VERDICT: Before the $100 discount, a bad deal. After: adequate.

 (Christopher Reynolds / Los Angeles Times)
Holiday Inn Brussels Airport, Belgium

COST: $379 (279 euros at 1.36 dollars per euro)

STAY: One night, May 2014. I still can’t believe I spend $379 to sleep at a Holiday Inn. Why? Because I needed to be in Belgium at that time in order to write a story about the 100th anniversary of World War I beginning. (Here’s the war story.) Unfortunately for me, the European Parliament was in session during my visit, and when Brussels is full of European public servants on expense account, nobody’s wallet is safe. Before submitting to the Holiday Inn (which very nearly vibrated, it was so full of bold colors and mid-century design flourishes), I tried at least seven lodgings in Brussels - all were booked up. I should have made my bookings sooner.

VERDICT: They took me to the cleaners.

 (Christopher Reynolds / Los Angeles Times)
El Encanto, Santa Barbara

COST: $575 per night.

STAY: One night, April 2013. El Encanto is a beloved institution in Santa Barbara. Going back generations, families remember pleasant meals on the hillside patio, or the wishing well, or its dozens of cottages. Then the global luxury chain Orient-Express (now rebranded as Belmond) came in, spent about $130 million updating it - and reopened to mixed reviews. Including mine. I stayed there (with my wife and daughter) in its first few weeks of reopening. There were nice luxury touches in our 375-square-foot room (an enormous bathroom; pillow covers switched out to display the first letter of the guest’s last name), but the restaurant took more than an hour to get us our food, and our waiter needed some reminding. (This is an occupational risk that comes with visiting soon after an opening.) For us, the hotel fell well short of a $575 experience. Since then, the hotel has gone on to win a five-star rating from Forbes, along with solid Trip Advisor ratings. And its official rates still start at $575 (before taxes). But it has added a $35 nightly resort fee that’s not immediately visible - it’s tucked away under the heading “estimated taxes and fees” on the hotel website.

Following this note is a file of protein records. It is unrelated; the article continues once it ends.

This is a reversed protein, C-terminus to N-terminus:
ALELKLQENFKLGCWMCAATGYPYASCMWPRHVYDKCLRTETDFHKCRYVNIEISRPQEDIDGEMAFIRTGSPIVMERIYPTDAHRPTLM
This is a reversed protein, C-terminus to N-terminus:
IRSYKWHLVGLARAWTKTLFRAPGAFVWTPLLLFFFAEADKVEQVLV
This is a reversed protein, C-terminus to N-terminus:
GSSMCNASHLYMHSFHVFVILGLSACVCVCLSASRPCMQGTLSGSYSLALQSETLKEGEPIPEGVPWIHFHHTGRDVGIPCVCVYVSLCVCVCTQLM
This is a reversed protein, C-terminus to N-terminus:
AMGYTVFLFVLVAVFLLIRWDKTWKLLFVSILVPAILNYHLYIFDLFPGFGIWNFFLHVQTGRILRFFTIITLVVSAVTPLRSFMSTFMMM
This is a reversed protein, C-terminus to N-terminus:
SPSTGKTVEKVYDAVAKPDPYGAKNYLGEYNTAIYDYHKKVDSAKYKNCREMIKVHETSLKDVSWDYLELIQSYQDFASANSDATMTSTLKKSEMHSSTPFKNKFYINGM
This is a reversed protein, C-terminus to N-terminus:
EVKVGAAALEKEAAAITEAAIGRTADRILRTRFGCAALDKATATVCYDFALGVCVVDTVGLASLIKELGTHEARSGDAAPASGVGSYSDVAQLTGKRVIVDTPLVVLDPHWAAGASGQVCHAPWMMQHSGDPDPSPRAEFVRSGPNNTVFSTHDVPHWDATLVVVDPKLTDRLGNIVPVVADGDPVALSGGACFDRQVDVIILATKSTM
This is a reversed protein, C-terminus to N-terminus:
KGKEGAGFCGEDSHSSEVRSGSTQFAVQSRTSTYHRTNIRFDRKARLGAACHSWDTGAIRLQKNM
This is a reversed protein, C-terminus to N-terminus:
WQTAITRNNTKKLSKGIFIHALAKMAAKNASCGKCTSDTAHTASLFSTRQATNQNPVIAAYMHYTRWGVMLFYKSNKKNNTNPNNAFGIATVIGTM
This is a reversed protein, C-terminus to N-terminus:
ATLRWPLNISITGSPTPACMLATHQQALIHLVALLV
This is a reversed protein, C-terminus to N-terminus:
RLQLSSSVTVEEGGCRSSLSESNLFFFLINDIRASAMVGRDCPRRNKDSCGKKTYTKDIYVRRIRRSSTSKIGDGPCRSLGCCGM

VERDICT: Poor value.

 (Christopher Reynolds / Los Angeles Times)
Brooks Lodge, Katmai National Park

COST: $631 per night.

STAY: Two nights, July 2014. How do you put a price on the experience of watching grizzly bears fish and frolic, at alarmingly close range, in an Alaskan wilderness area only accessible by air and sea? That’s what you get in July at the Brooks Lodge, and the place usually sells out well in advance. The price you see was for a bunk in a rustic two-man cabin, meals extra. That should make anybody stop and think. But, despite the photo-op nature of the experience, the landscape and animals were jaw-dropping. Yes, we have pictures-- dozens of them. This was the most memorable work trip I’ve made in the last five years. So yes, in the end, the price was right. And that figure did include round-trip float-plane flights between Anchorage and the lodge. (For the summer of 2015, the price has edged up to $1,419 per person, double occupancy, for a two-night package.)

VERDICT: The stakes were high, but the thrills were worth it.

 (Christopher Reynolds / Los Angeles Times)